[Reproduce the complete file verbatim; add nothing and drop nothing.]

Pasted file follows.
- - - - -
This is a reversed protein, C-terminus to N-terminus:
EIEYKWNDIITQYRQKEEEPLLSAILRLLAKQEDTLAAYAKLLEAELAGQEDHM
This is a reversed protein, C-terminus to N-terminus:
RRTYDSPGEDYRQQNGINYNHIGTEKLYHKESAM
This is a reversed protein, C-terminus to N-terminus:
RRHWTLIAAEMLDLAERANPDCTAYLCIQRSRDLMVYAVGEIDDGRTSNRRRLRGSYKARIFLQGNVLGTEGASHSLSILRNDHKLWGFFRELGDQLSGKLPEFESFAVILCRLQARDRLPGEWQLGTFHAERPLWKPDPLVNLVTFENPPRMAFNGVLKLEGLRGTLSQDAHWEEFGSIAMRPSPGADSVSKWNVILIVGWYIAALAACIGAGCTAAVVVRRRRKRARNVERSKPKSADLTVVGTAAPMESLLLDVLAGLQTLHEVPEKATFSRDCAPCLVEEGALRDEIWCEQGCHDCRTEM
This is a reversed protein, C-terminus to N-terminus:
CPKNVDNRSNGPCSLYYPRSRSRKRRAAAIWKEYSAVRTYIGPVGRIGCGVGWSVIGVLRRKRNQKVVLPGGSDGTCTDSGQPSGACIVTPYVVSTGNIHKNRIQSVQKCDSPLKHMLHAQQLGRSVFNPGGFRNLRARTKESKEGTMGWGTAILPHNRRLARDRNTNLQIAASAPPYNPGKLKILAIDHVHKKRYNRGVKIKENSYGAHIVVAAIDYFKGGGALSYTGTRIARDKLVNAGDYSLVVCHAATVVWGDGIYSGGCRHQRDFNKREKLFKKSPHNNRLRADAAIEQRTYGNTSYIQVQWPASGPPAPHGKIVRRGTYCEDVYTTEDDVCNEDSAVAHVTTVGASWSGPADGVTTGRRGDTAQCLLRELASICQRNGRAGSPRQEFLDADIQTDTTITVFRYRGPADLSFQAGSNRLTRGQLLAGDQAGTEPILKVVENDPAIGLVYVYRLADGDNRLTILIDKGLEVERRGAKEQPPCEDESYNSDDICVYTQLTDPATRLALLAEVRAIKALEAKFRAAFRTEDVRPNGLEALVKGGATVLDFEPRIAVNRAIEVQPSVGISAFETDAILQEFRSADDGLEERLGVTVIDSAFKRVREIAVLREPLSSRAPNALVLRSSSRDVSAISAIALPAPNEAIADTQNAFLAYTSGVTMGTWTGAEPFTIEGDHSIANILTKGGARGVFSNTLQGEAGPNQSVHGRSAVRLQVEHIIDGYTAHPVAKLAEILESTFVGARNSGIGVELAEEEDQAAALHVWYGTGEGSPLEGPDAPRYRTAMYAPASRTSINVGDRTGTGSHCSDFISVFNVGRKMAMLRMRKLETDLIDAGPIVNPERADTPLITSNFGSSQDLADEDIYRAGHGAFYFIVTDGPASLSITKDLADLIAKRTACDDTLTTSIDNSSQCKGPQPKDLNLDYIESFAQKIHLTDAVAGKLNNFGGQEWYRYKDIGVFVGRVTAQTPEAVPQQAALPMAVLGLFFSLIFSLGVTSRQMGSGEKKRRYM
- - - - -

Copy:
This is a reversed protein, C-terminus to N-terminus:
EIEYKWNDIITQYRQKEEEPLLSAILRLLAKQEDTLAAYAKLLEAELAGQEDHM
This is a reversed protein, C-terminus to N-terminus:
RRTYDSPGEDYRQQNGINYNHIGTEKLYHKESAM
This is a reversed protein, C-terminus to N-terminus:
RRHWTLIAAEMLDLAERANPDCTAYLCIQRSRDLMVYAVGEIDDGRTSNRRRLRGSYKARIFLQGNVLGTEGASHSLSILRNDHKLWGFFRELGDQLSGKLPEFESFAVILCRLQARDRLPGEWQLGTFHAERPLWKPDPLVNLVTFENPPRMAFNGVLKLEGLRGTLSQDAHWEEFGSIAMRPSPGADSVSKWNVILIVGWYIAALAACIGAGCTAAVVVRRRRKRARNVERSKPKSADLTVVGTAAPMESLLLDVLAGLQTLHEVPEKATFSRDCAPCLVEEGALRDEIWCEQGCHDCRTEM
This is a reversed protein, C-terminus to N-terminus:
CPKNVDNRSNGPCSLYYPRSRSRKRRAAAIWKEYSAVRTYIGPVGRIGCGVGWSVIGVLRRKRNQKVVLPGGSDGTCTDSGQPSGACIVTPYVVSTGNIHKNRIQSVQKCDSPLKHMLHAQQLGRSVFNPGGFRNLRARTKESKEGTMGWGTAILPHNRRLARDRNTNLQIAASAPPYNPGKLKILAIDHVHKKRYNRGVKIKENSYGAHIVVAAIDYFKGGGALSYTGTRIARDKLVNAGDYSLVVCHAATVVWGDGIYSGGCRHQRDFNKREKLFKKSPHNNRLRADAAIEQRTYGNTSYIQVQWPASGPPAPHGKIVRRGTYCEDVYTTEDDVCNEDSAVAHVTTVGASWSGPADGVTTGRRGDTAQCLLRELASICQRNGRAGSPRQEFLDADIQTDTTITVFRYRGPADLSFQAGSNRLTRGQLLAGDQAGTEPILKVVENDPAIGLVYVYRLADGDNRLTILIDKGLEVERRGAKEQPPCEDESYNSDDICVYTQLTDPATRLALLAEVRAIKALEAKFRAAFRTEDVRPNGLEALVKGGATVLDFEPRIAVNRAIEVQPSVGISAFETDAILQEFRSADDGLEERLGVTVIDSAFKRVREIAVLREPLSSRAPNALVLRSSSRDVSAISAIALPAPNEAIADTQNAFLAYTSGVTMGTWTGAEPFTIEGDHSIANILTKGGARGVFSNTLQGEAGPNQSVHGRSAVRLQVEHIIDGYTAHPVAKLAEILESTFVGARNSGIGVELAEEEDQAAALHVWYGTGEGSPLEGPDAPRYRTAMYAPASRTSINVGDRTGTGSHCSDFISVFNVGRKMAMLRMRKLETDLIDAGPIVNPERADTPLITSNFGSSQDLADEDIYRAGHGAFYFIVTDGPASLSITKDLADLIAKRTACDDTLTTSIDNSSQCKGPQPKDLNLDYIESFAQKIHLTDAVAGKLNNFGGQEWYRYKDIGVFVGRVTAQTPEAVPQQAALPMAVLGLFFSLIFSLGVTSRQMGSGEKKRRYM